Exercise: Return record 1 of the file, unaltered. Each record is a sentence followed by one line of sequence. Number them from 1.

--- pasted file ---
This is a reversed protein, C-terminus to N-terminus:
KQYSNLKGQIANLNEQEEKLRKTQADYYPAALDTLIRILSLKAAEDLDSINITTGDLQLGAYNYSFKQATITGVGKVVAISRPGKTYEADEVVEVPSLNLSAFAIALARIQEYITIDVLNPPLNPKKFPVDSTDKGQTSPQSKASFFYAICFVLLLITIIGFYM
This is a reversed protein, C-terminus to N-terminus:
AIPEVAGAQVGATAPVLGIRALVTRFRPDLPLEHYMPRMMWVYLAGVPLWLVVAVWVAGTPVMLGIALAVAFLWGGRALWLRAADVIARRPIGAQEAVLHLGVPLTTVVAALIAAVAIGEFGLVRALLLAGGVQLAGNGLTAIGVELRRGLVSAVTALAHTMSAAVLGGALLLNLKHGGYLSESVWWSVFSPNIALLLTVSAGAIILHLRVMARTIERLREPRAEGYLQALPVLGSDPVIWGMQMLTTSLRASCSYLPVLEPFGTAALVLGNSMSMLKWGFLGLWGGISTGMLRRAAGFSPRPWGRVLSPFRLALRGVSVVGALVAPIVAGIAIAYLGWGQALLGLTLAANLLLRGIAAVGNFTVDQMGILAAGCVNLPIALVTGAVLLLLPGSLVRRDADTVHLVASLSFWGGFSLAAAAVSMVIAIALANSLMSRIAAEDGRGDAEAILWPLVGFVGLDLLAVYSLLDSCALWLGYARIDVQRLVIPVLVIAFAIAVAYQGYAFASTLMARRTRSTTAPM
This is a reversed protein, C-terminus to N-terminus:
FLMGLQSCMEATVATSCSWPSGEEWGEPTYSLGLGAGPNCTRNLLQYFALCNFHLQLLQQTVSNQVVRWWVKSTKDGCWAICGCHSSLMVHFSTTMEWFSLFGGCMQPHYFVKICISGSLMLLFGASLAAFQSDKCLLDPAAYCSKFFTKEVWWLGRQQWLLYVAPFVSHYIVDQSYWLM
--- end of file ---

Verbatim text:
This is a reversed protein, C-terminus to N-terminus:
KQYSNLKGQIANLNEQEEKLRKTQADYYPAALDTLIRILSLKAAEDLDSINITTGDLQLGAYNYSFKQATITGVGKVVAISRPGKTYEADEVVEVPSLNLSAFAIALARIQEYITIDVLNPPLNPKKFPVDSTDKGQTSPQSKASFFYAICFVLLLITIIGFYM